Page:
Parkinson explains that this is because an atomic plant is so vast, so expensive and so complicated that people cannot grasp it, and rather than try, they fall back on the assumption that somebody else checked all the details before it got this far. Richard P. Feynmann gives a couple of interesting, and very much to the point, examples relating to Los Alamos in his books.

A bike shed on the other hand. Anyone can build one of those over a weekend, and still have time to watch the game on TV. So no matter how well prepared, no matter how reasonable you are with your proposal, somebody will seize the chance to show that he is doing his job, that he is paying attention, that he is here.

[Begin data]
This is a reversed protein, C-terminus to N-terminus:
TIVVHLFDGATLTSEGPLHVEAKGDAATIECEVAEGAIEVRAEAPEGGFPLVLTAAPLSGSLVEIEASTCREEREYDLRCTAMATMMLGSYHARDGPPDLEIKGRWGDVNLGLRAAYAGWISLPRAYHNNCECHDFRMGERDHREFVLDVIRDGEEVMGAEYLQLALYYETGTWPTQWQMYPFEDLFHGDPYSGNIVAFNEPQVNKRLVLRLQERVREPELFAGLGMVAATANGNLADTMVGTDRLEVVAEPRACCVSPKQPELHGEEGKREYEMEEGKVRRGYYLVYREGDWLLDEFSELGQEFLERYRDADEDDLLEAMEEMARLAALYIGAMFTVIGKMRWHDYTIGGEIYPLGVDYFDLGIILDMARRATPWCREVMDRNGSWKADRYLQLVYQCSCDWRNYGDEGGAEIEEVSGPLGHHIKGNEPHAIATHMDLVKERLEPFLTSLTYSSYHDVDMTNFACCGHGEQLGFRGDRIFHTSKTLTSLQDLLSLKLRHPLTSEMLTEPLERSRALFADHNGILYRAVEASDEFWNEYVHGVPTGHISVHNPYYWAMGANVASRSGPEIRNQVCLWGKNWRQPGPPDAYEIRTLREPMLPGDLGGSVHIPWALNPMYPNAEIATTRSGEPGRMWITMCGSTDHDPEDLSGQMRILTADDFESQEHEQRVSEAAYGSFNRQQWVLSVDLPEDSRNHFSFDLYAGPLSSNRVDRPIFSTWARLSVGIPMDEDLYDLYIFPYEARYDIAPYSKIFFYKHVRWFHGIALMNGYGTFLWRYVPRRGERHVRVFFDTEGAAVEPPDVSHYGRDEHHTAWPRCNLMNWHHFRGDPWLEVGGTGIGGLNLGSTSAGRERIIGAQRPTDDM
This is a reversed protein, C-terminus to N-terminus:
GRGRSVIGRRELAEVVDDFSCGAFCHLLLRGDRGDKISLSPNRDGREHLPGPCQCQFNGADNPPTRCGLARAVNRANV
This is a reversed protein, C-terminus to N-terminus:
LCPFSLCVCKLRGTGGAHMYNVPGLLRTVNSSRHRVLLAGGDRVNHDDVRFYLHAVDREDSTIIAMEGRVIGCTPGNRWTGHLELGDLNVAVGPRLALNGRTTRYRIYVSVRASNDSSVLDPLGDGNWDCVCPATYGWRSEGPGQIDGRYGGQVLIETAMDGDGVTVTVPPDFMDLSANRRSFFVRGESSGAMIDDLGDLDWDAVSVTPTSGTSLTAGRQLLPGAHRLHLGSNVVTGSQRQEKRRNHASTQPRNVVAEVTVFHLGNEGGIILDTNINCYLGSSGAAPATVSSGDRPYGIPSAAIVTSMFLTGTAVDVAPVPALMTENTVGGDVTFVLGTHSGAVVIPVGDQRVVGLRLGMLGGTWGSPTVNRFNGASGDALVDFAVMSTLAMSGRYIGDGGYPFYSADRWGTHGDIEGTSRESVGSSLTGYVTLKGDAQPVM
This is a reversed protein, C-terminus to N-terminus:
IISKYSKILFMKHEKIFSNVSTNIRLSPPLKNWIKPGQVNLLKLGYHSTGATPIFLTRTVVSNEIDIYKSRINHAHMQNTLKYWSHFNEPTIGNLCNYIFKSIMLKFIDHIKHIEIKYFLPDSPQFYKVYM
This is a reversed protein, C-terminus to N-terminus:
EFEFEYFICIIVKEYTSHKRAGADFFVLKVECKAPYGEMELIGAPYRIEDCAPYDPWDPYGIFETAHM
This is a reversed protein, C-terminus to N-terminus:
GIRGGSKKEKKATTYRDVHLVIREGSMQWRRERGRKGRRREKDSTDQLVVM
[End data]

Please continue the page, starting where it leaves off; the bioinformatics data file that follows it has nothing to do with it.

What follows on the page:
Since everyone has a stake in how the mute switch on the iPhone should work, and the complexity of the problem is low, everyone has an opinion. Those following the debate will point out that the complexity of this problem is anything but low.

It’s a difficult problem with no 100% correct solution. Regardless of the choice made by the designers there would be some class of user that the solution was wrong for. However, that won’t stop people from arguing over what colour this bike shed should be.

  1. I say mute switch because that’s the common term for it. In actuality it’s call the Ring/Silence switch. The difference between the terms is splitting hairs as far as customers are concerned.